If a person dies anywhere in Somerset, without family or funeral instructions, we will arrange and pay for a funeral arrangements.

We will also arrange a funeral if a family refuses to do so. In this case, the family will have no say in any funeral arrangements.

These funerals are known as public health funerals.

Funeral arrangements

If no one is able to arrange the funeral, we will do the following:

  • register the death
  • instruct a funeral director
  • provide a coffin
  • arrange transport for a direct cremation

The cremated remains will be available on request to friends or family members wishing to make their own arrangements for scattering or interment. If no requests are made, the cremated remains will be interred.

How we pay for the funeral

We recover the cost of all public health funerals from the person’s estate. If there is not enough money or no money, the cost is covered by the public purse.

How we recover the cost

To help pay for the funeral, we can remove items from the person’s home, such as jewellery, and sell them six months after the funeral. If the family has already removed items from the home, we will ask them to return them.

Help towards the cost may be available from charities or the Department of Works and Pension Social Fund. We would always encourage family or friends to seek alternative arrangements for financing a funeral. A referral to Somerset Council should be a last resort.

Property and personal effects

We will make sure that property is secured and any keys or belonging are handed to the police or housing provider.

If there is furniture or other personal belongings, the estate or the owner of the property will normally meet the cost of clearing the property. Property should not be removed from the house unless legal authority says they can do so.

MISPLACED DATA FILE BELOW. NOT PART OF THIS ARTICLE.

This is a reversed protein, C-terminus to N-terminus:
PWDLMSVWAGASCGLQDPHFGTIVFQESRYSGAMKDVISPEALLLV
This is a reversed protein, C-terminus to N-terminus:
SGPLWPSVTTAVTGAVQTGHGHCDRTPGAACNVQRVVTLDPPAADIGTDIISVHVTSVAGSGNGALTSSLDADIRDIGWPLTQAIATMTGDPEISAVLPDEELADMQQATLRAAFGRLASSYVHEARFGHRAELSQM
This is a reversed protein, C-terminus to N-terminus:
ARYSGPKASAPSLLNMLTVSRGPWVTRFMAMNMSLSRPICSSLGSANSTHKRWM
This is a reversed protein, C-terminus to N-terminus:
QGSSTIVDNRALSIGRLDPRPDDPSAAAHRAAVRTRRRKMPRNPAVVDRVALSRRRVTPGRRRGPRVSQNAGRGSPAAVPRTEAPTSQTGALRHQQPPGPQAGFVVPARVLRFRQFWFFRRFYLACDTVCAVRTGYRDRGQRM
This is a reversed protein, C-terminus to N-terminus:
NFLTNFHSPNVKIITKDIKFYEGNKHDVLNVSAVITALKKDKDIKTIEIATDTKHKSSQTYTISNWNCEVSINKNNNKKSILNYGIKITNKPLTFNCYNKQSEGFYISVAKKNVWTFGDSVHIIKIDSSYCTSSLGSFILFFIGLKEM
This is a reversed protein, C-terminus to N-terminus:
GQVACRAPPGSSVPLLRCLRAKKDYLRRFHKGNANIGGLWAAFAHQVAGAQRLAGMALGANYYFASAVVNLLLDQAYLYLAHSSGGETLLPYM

If, after the funeral costs, there is still some money left (over £500); we will tell the Treasury Solicitor.

Freedom of information (FOI) requests 

We are frequently asked for information about public health funerals, people who have died with no known next of kin, bona vacantia estates and estates which have been referred to the Government Legal Department, or Duchy of Lancaster or Cornwall. In response to these requests, we are releasing the following information about public health funerals.

We only refer cases to the Government Legal Department when the next of kin cannot be traced and the estate is over £500.

Information relating to public health funerals will be updated periodically.

We apply the following exemptions to the release of any further information about public health funerals, people who have died with no known next of kin, bona vacantia estates and estates which have been referred to the Government Legal Department, or Duchy of Lancaster or Cornwall:

  • Section 21 – Information Reasonably Accessible to the Applicant by Another Means

Our reason for applying this exemption is that details of all deaths within the area are registered. Information that the council holds on estates passed, or estates to be passed, to the Government Legal Department, is considered to be held on behalf of the Government Legal Department. Some details of the estate of those persons who have died and which have been passed to the Government Legal Department can be accessed using the Government Legal Department website or by using the bona vacantia website.

  • Section 31 – Law Enforcement

Revealing details of the assets of an estate before the Government Legal Department has undertaken their own enquiries would provide an opportunity for criminal acts to be committed (for example, theft or fraud).

Similarly, there would be concerns about making the last known address of the deceased public, as the property is likely to be unoccupied and might still contain the deceased’s personal papers and effects. There is also a continuing risk after the estate has been secured of, for example, identity theft. Taking into account the above issues, the council considers that there is no over-riding public interest in releasing the information requested. Any public interest would be best served by upholding the exemption under Section 31 of the Act as disclosure of the information would be likely to prejudice the prevention of crime by enabling or encouraging the commission of offences.

Last reviewed: May 30, 2023 by Jenny

Next review due: November 30, 2023

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